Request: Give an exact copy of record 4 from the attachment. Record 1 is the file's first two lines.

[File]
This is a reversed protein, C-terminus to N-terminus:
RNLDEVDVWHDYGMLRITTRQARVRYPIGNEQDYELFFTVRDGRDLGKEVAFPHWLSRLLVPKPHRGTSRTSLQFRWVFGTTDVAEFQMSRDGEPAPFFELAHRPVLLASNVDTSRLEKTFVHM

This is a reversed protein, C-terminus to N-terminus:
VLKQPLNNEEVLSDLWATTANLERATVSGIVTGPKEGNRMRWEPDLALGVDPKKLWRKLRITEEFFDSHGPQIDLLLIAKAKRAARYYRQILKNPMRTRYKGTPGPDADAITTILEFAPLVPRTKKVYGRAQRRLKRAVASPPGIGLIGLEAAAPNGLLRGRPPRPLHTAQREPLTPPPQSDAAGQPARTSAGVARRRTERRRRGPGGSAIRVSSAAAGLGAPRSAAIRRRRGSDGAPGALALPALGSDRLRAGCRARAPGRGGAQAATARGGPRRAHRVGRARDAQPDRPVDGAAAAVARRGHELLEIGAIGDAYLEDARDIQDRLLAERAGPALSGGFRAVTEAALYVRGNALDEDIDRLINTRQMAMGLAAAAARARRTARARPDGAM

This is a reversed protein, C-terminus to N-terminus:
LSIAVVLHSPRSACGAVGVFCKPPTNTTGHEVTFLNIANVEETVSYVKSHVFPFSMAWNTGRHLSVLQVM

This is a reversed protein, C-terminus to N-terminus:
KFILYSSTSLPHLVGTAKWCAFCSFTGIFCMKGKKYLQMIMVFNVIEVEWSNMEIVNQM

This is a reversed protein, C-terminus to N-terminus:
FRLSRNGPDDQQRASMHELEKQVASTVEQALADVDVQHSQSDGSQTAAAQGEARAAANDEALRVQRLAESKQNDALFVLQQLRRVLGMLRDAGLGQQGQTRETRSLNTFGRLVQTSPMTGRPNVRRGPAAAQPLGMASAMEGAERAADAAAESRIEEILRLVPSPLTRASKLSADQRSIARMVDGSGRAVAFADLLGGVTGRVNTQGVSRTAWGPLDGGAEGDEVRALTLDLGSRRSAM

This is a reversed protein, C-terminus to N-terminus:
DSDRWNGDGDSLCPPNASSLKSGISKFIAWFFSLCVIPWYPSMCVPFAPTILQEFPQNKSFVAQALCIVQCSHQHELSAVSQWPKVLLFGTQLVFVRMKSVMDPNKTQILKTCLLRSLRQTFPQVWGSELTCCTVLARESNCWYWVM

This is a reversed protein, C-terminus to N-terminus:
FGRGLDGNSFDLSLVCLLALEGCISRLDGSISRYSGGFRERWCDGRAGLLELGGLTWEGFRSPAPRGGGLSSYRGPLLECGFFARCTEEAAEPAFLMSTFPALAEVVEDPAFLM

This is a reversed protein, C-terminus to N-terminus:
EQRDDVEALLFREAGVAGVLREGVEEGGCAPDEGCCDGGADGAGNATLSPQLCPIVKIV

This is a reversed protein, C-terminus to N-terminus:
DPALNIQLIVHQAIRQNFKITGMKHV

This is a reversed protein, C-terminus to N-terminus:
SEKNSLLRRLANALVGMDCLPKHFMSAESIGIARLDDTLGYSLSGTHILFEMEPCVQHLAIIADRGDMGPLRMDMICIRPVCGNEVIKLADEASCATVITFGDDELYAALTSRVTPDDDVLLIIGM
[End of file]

This is a reversed protein, C-terminus to N-terminus:
KFILYSSTSLPHLVGTAKWCAFCSFTGIFCMKGKKYLQMIMVFNVIEVEWSNMEIVNQM